Tank farm foes are dwindling

Published 12:00 am Friday, December 21, 2007

But small group won’t quit in Garyville dispute


Editor and Publisher

LAPLACE – Judging by the turnout at Tuesday’s Town Hall meeting to discuss the proposed tank farm in Garyville, it appears the opposition to the project is diminishing.

But even as the numbers seem to be dwindling from those who are fighting to keep the tank farm from coming to the western side of St. John Parish, right near residential property there, the determination hasn’t changed among the small group.

Only 27 people turned out for the Town Hall meeting called by Parish Councilman Dale Wolfe, but even as the numbers remain small from those who are vocally trying to stand against the tank farm, the intensity in their fight hasn’t backed down.

“I know the numbers are getting smaller, but we can’t give up on this,” Save Our Neighborhood head Carl Monica said. “We have to continue to do all we can to stop this, or make it the best situation possible for the people of Garyville and Mt. Airy.”

The tank farm is proposed on a 400 acre piece of property that runs from River Road to Airline Highway, on the western side of residential property in that region.

Opponents are still trying to get an older parish ordinance calling for 2000 feet of a buffer zone from the residential to the actual tanks enforced. However officials with Safeland Storage are still saying they will only have 600 feet, which a more current parish ordinance calls for.

Additionally, a Diversion Canal planned through that area many years ago, which had appeared to be closer to reality in the past year, is now a key point of contention since Monica said the canal could be jeopardized, even though Safeland officials have proposed the canal running through the property on the eastern side.

“I talked with federal EPA officials and they said the tank farm could jeopardize whether the Diversion Canal is approved,” he added.

Permits for the tank farm are still under review with the Louisiana Department of Environmental Quality (DEQ), but no timetable is seen for when those permits will be issued or denied.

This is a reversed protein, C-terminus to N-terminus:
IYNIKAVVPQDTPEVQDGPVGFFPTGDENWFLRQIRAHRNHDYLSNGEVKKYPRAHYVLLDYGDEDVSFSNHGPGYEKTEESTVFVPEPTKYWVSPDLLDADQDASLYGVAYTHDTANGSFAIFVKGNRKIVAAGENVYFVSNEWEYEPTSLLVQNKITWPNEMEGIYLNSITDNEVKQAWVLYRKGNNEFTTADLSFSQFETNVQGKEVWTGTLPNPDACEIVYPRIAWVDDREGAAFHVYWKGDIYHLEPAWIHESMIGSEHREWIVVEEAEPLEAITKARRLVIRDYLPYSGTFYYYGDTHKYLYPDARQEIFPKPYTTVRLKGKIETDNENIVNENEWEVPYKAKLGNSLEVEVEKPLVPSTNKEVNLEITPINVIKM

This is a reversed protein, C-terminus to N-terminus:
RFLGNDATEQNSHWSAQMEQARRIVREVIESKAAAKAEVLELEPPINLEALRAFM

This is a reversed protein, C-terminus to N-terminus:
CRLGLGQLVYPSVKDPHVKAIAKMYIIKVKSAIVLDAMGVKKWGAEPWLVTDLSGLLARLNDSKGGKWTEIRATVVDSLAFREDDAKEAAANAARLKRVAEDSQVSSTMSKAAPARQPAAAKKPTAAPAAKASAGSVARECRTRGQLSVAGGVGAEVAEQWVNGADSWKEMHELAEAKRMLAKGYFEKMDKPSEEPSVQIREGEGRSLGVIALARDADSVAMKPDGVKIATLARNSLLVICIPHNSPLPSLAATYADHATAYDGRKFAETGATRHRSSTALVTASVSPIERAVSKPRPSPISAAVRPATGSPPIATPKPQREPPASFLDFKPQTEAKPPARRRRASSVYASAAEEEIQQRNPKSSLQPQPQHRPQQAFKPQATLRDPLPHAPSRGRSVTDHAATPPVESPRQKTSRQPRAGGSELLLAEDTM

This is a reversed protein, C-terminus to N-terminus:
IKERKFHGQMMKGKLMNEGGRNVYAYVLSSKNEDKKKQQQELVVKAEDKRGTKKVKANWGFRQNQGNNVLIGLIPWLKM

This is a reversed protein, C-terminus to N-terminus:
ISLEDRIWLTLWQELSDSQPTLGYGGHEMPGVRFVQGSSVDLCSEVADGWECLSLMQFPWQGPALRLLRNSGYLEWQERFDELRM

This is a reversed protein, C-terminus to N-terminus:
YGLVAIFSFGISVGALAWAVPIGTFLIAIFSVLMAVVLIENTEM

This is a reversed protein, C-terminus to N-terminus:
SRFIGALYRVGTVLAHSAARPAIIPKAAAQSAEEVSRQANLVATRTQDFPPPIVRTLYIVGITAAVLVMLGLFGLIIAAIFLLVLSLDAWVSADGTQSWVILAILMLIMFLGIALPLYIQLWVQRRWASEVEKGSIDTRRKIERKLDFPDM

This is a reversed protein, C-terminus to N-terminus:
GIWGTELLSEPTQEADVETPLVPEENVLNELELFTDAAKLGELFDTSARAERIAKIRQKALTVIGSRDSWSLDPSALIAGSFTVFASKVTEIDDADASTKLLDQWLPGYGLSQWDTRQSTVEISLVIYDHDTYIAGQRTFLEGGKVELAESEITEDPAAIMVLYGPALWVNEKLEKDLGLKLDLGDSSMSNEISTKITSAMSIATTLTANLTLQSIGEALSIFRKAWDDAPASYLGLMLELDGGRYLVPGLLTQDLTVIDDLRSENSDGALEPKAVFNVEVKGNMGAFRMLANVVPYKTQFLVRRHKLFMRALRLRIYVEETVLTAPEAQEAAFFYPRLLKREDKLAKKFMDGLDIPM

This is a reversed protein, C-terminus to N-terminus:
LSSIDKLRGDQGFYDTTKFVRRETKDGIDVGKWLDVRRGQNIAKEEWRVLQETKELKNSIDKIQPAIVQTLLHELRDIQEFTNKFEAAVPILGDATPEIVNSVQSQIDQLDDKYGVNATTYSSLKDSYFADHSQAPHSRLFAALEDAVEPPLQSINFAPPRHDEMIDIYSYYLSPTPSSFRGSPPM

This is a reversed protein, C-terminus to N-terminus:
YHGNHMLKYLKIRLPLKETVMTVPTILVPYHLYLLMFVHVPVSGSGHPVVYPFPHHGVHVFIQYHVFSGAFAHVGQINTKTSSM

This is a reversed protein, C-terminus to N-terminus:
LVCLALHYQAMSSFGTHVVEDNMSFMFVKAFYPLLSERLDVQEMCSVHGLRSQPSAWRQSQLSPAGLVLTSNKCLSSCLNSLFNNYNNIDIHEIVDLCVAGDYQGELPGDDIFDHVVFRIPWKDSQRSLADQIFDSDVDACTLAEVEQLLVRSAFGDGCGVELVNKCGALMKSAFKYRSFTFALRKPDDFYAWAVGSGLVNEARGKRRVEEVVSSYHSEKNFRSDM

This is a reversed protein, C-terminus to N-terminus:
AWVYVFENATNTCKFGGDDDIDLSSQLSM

“DEQ officials are still reviewing all the comments submitted, and those taken at the public hearing,” DEQ Spokesman Rodney Mallett said. “But we can’t say when the permit applications will be finished. When we get through all the comments, then we will issue the permits or deny them. However we can’t say how soon that will be.”

Tomy Acosta, a St. John Parish attorney who has lived his entire life in the Garyville area, was one of the outspoken opponents of the tank farm during the Town Hall meeting on Tuesday.

“How can anyone in good conscience put this in somebody’s backyard,” he said, directing the comments at the St. John Parish Council. “This was originally zoned residential, and the parish could re-zone it residential tomorrow if they wanted.”

Monica had gotten the Town Hall meeting called, with the hope that all Parish Council members would attend.

Instead, only three showed up as Wolfe was joined by Ronnie Smith and outgoing Councilman Cleveland Farlough.

Acosta continued to urge the Parish Council to help halt the tank farm.

“The parish has it written in its charter that it can enact any ordinance to protect its people,” he said. “What better way to protect the people of Garyville rather than rezone this residential. I just don’t understand how so many questions about this tank farm could be unanswered, and the process just moves forward.”

Another longtime Garyville resident, Donna Falgoust, urged the council members to consider the historic aspect of the area and protect it.

“We have something in Garyville that no one else in St. John has, and that is the history that the parish actually began here,” she said. “We are trying to preserve the historic district here and I want the council members to keep that in mind.”

Only one person was there in support of the tank farm, as Tommy Bougeois spoke publically from that point.

“I’ve worked at industry and believe me, this tank farm is not anywhere as dangerous as other industries,” he said. “The tanks won’t have steam, and that’s what created accidents at other sites. And this plant will provide jobs that my kids could get.”

Nonetheless, Bourgeois was heckled by the crowd just trying to make his points before Monica had to step in and ask for order.

Save Our Neighborhood has a new mode of opposition they recently found out about as Monica said they have uncovered something in the Home Rule Charter which says any group that has 50 signatures on a petition can force a special meeting of the Parish Council.

“One of our biggest complaints is that the Council really hasn’t listened to us,” he said. “And you can see that most of them didn’t come here tonight either. But we’re going to force a special meeting and then they will have to listen. We will have experts of our own there to tell more about the problems with the tank farm, and maybe we can get some help that way.”